July 26, 2012
“I have a 10-year-old and a 13-year-old,” says [publisher] Simon. “I really believe in this generation. As a publisher and editor I love the [raised in the] Depression-era authors we worked with – Kurt Vonnegut, Howard Zinn, and Art Buchwald. They weren’t spoiled by excess optimism. The next generation coming up is skeptical in that same way. I’m excited to be publishing for them. Their approach is, we have all but blown it. Technology doesn’t solve anything.”
The first list includes two works of nonfiction: a multicultural history, A Different Mirror for Young People (Aug. 28) by Ronald Takaki (adapted by Rebecca Stefoff, who also adapted Zinn’s history), and a memoir by mezzo-soprano Laurie Rubin, Do You Dream in Color? Insights from a Girl Without Sight (Oct. 23). In fiction, there’s a novella by James Lecesne, Trevor (Aug. 28); the book updates his 1994 Academy Award-winning short film of the same name, about a 13-year-old who feels scared and alone because of his sexuality. Celebrated Icelandic author Andri Snaer Magnason, whose adult novel LoveStar, was named Novel of the Year by Icelandic booksellers and is on Seven Stories’s fall adult list, has a whimsical fable for young readers, The Story of the Blue Planet (Oct. 23).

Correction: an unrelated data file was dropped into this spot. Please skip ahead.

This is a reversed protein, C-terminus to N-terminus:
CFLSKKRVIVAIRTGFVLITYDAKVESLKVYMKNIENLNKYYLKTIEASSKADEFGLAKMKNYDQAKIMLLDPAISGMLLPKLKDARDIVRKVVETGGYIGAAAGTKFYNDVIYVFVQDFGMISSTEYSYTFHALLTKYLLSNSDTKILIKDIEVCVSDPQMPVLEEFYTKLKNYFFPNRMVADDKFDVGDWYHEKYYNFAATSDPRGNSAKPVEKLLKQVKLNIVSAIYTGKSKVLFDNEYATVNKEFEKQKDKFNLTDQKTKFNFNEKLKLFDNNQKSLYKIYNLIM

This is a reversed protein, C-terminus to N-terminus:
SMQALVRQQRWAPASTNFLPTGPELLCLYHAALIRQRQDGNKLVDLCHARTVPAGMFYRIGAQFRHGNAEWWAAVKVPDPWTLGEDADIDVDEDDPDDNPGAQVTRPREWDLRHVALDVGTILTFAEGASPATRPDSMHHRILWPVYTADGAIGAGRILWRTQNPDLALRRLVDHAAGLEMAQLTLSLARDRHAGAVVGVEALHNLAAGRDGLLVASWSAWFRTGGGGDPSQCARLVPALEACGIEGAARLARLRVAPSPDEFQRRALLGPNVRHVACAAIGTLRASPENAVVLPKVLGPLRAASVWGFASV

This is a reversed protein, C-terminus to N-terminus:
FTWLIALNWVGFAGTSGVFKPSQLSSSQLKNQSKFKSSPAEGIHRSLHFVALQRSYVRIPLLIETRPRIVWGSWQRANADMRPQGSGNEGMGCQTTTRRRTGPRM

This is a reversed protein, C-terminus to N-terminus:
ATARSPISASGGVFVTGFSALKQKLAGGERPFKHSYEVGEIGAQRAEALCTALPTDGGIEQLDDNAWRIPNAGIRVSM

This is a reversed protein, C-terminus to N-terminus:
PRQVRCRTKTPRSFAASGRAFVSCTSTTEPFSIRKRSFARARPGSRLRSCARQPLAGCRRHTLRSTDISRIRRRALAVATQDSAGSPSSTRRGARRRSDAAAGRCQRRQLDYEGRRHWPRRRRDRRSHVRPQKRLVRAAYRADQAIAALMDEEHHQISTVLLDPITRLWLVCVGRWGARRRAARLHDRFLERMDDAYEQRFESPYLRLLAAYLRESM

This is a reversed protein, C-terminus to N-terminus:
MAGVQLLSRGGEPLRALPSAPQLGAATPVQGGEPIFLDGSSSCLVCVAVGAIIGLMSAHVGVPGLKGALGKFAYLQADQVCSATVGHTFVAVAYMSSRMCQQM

Read the entire story here.
Tags: A Different Mirror for Young People, Andri Snær Magnason, Do You Dream in Color, James Lecesne, laurie rubin, publishers weekly, Ronald Takaki, Story of the Blue Planet, Trevor, Triangle Square, young adult